We are ready to admit our guilt and take our punishment. We once aided and abetted the casting of a real vote by a real person who never was allowed by law to vote.
It all happened "a long time ago in a
One dismal winter day a year or so later, the call came in from Democratic Party state headquarters. It was an emergency. The incumbent state senator in a lightly-populated rural county somewhere west of where we lived, in the middle of the state, had died. Two candidates, one from each party, were running in a special election to fill his seat. Voting was scheduled to take place the very next day and the Democratic candidate needed help driving people to the polls. Could we arrange among our high school friends for a few drivers with cars?
We could and we did. What we didn't realize at the time, being young and stupid, was why he needed help. A massive blizzard was expected the very next day. Funny, how adults pay attention to stuff like that and callow young people do not.
We encountered the blizzard the next morning when we were about half way along the hundred-mile drive to the rural county where the special election was being held. The pig-gray sky darkened quickly and huge sheets of wet snow with flakes the size of dinner plates began to fall. Visibility dropped to near zero. Highway traffic slowed to a crawl.
Undaunted, our modest caravan of four or five jalopies stuck together, bumper to bumper, and arrived at the county seat only four hours late. There, we found the Democratic candidate holed up, alone and shivering, in a small, cramped office that did double duty as a law office and an insurance agency.
There were no lights or heat. The power had gone out. On the candidate's desk were propped two cheap triangular cardboard signs. "A lawyer's time is his stock in trade," read one of them, the wisdom improbably attributed to Abraham Lincoln. "You're in good hands with Allstate," pronounced the other -- another deception, as we were to personally learn a lifetime later in Florida after experiencing our first hurricane.
In the cold, cramped, gloomy surroundings the candidate handed out handwritten lists of names and addresses of voters he thought would be on his side.
"There's about sixty names to a sheet," he said. "In this weather, that ought to be enough to put me over the top."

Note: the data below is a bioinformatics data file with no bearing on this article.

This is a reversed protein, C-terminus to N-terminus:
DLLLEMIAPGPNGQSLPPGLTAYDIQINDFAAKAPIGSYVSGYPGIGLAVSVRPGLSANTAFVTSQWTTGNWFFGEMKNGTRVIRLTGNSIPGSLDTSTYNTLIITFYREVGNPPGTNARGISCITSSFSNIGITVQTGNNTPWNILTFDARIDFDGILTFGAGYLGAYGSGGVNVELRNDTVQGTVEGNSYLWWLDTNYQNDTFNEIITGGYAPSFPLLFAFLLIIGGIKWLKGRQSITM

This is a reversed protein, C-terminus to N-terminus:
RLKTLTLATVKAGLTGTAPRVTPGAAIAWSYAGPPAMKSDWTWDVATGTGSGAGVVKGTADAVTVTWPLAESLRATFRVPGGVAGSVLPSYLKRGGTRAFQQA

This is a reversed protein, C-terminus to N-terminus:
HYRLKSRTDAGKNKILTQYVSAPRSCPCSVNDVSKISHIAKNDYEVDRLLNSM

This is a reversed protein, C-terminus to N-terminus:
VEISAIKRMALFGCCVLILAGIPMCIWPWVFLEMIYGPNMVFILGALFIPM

Many of the addresses were unusable by us -- "R.R. 2" or "half a mile past the Harman farm." So, another hour was spent blowing warmth into our fists to keep our fingers nimble while we grilled the candidate for better directions. By the time we were ready to fire up the engines and start hauling voters to the poll -- there was only one poll, inside the courthouse that stood sentry over the town square -- two feet of thick, wet snow blanketed the landscape, and more was falling.
The going was very slow. All in all, we managed to find only three or four dozen voters from the lists. Less than half of them had the bad sense to venture out with us. A majority, gazing out at the weather through frosted-glass storm doors, simply lied and claimed they had already voted. We cheerfully accepted their lies and skittled back as fast as we could to the warmth of our idling autos.
There was one very elderly woman, however, who was thrilled to have a ride. She was not an inch above five feet tall, heavy-set, and already bundled in a winter coat, scarf, and woolen gloves when we arrived at her home just outside the town limits. She brushed aside an arm as we tried to safely steer her along the icy steps to our waiting '56 Chrysler -- the one with the gearshift on the dash, aimed like a knife at the chest of everyone in the front seat. We took care to bundle her into the back seat.
"I bink votink in Amedica fur sexty yass," she said defiantly. "No leetle snow lak this gonna kip me avay from da polls."
The tank-heavy Chrysler crawled and slipped and slithered through snow-filled streets as we made our way to courthouse. Again, the old woman refused to lean on an arm as we mounted the courthouse steps.
Inside, a large, stoic woman with a mound of white hair piled on her head sat behind a flimsy card table. Her chin and mouth was hunched inside a double-thick turtleneck sweater. On the table was a sheaf of papers stapled together.
"Mrs. ____!" the poll worker greeted the old woman we had brought in. She quickly rifled through the voter registration papers in front of her. "I don't see your name here," she said.
"I bink votink in Amedica fur --"
"I know, I know, Mrs. ____." the poll worker interrupted. She handed the short ballot to our would-be voter. "Here you go, dear."
While the old woman voted, we asked the poll worker if she was sure the old woman's name was not on the registration papers.
She waved a hand at us. "Oh, don't worry none about that. Lots a' folks around here are from the old country. They don't much like to register their names. Makes 'em feel like the government's spying on 'em. We don't worry about it, anyway. We know who they are. They're neighbors."
Driving our charge back to her house through the worsening storm, we had to ask. Had she ever registered to vote?
"Vy vut I do dat?" she hurrumphed. "Day know me here. Anyvays, I dunt vant to be a citizen, needer. I just vant to vote."
It didn't take long for the election results to be tabulated. The Democratic candidate, the lawyer -slash- insurance salesman, lost in a landslide. Altogether, less than 200 votes had been cast and he got about 50.
"It wasn't a landslide," another campaign worker joked. "More like an avalanche."
"Should have been better," we replied. "That lawyer's list wasn't any good."
On the way home, the old woman's words kept echoing in our mind. "Yah, I bink votink in Amedica fur sexty yass. Sexty yass! Always fur da Republican, y'know. Thass me. Republican."